A couple nights ago, Stephen Krashen came to Busan. That's pretty big news! He is one of the foremost people in the world of Language Acquisition theory. I'll do a couple of posts about the good stuff he talked about (and any of those who know his theories well/were there at the speech, please feel free to leave a comment if I misunderstood anything).
Basically, he explained that there are 2 ways to learn a language:
1. Acquisition. This is the "natural" way and happens subconsciously. It can happen at any age, so you're never too old to learn a language! If you can speak a language fluently and easily, it's because you've acquired it.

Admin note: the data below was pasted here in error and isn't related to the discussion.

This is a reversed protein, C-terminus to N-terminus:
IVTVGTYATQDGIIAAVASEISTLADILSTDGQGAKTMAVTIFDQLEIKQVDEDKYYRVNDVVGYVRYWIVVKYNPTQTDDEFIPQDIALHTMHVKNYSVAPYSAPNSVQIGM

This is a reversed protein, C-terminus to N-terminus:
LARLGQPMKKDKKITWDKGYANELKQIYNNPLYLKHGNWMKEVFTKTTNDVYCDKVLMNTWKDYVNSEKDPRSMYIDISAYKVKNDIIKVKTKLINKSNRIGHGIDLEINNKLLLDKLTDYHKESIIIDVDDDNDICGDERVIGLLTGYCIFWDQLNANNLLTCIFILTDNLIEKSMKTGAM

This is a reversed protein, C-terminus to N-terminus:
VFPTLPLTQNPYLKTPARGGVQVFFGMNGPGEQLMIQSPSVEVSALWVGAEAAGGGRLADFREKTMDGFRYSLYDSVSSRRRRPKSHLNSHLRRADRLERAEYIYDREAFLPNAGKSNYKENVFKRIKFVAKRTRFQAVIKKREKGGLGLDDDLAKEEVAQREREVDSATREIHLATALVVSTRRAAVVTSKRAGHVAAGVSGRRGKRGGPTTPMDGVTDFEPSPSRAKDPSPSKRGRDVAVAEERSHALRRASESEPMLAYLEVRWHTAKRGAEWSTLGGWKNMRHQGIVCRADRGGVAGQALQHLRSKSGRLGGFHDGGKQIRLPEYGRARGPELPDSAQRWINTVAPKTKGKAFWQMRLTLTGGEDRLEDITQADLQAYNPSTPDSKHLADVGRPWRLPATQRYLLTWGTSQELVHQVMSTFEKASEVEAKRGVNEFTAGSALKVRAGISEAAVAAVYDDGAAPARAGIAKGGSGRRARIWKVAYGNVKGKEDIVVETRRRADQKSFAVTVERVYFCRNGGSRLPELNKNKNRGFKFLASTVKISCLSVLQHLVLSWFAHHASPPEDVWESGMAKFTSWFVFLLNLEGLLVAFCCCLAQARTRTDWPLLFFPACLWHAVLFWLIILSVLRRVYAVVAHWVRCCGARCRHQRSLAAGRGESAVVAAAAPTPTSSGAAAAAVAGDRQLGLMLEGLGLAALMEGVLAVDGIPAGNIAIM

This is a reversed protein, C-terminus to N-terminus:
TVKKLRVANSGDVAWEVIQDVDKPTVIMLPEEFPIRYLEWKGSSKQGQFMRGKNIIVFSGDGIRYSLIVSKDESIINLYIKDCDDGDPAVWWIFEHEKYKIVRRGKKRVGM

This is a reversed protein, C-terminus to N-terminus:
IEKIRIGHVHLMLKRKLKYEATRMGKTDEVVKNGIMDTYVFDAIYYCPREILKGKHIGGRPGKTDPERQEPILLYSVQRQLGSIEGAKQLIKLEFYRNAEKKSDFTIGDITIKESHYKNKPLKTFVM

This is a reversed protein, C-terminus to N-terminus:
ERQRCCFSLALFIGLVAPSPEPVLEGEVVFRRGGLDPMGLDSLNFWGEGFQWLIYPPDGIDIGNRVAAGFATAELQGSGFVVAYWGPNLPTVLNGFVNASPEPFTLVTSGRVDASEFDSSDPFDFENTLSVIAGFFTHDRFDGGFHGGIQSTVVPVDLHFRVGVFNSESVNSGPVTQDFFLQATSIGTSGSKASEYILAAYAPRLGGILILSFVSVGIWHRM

2. Learning. This is the "conscious" way and is what happens in a classroom. It deals with grammar rules, etc.
He used to think that a program balanced between the two was the way to go. However, that's actually not true. If you learn a language by acquiring it, you'll be able to speak/write fluently and you'll actually be similar to or better than the "learners" in grammar tests.
So how does someone "acquire" a language? By getting large amounts of comprehensible input, which is at the learner's level, in a light, easy kind of way. A teacher talking louder, or saying it again if useless if the learner doesn't understand it. And speaking, especially for beginners is not really necessary. There is a silent period where learners just take in this input, and eventually, they'll be able to speak in a coherent way. As teachers, we should encourage speaking, but not force and actually, the most value in speaking is for the partner who gets more input.